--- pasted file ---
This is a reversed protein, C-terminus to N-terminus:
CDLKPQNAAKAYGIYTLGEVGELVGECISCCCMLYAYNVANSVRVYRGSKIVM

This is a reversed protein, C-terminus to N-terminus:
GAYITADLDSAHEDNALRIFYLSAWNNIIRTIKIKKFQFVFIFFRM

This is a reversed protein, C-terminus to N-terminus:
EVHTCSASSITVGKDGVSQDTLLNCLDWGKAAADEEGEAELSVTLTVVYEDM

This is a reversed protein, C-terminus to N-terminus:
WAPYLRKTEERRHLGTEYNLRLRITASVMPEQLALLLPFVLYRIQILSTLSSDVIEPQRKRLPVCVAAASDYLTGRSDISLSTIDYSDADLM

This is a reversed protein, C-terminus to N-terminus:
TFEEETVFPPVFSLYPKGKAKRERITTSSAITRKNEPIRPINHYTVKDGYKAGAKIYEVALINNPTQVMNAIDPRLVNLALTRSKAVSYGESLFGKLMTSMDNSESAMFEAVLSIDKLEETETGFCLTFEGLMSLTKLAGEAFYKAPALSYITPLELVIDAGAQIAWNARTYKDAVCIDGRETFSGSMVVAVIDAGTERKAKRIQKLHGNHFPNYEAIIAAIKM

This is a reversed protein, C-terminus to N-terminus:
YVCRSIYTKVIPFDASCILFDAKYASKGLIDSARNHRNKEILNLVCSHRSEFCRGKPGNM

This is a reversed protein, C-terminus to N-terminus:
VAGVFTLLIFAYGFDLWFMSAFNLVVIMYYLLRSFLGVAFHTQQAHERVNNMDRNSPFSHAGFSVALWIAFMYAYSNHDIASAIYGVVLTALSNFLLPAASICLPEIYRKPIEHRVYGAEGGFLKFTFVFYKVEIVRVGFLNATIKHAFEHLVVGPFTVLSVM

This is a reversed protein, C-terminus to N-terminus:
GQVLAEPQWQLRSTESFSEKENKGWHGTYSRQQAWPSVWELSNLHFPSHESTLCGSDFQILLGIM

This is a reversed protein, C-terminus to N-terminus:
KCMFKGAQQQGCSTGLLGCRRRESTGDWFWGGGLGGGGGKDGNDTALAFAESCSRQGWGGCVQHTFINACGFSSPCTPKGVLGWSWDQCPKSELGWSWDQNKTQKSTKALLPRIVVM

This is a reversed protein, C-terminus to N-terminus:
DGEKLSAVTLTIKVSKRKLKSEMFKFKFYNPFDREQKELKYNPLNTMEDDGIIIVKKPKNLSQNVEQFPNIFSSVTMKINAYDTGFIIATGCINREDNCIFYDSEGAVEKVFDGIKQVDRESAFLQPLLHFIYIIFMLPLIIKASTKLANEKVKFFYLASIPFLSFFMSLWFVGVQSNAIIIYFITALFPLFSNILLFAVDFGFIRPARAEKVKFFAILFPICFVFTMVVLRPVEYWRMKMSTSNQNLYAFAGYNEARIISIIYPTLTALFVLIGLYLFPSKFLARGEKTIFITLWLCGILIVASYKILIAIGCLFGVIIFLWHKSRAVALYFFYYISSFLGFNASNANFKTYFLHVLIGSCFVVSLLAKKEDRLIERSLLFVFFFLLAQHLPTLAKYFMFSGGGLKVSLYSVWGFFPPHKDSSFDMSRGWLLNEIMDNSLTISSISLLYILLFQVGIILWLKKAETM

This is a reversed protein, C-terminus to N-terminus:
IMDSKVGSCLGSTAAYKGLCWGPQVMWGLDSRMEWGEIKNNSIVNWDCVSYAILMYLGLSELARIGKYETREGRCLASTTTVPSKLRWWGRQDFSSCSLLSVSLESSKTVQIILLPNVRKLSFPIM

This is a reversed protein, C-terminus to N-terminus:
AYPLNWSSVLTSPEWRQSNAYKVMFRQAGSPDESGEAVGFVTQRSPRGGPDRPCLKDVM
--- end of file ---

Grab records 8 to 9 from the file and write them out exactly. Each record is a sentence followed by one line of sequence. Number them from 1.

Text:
This is a reversed protein, C-terminus to N-terminus:
GQVLAEPQWQLRSTESFSEKENKGWHGTYSRQQAWPSVWELSNLHFPSHESTLCGSDFQILLGIM

This is a reversed protein, C-terminus to N-terminus:
KCMFKGAQQQGCSTGLLGCRRRESTGDWFWGGGLGGGGGKDGNDTALAFAESCSRQGWGGCVQHTFINACGFSSPCTPKGVLGWSWDQCPKSELGWSWDQNKTQKSTKALLPRIVVM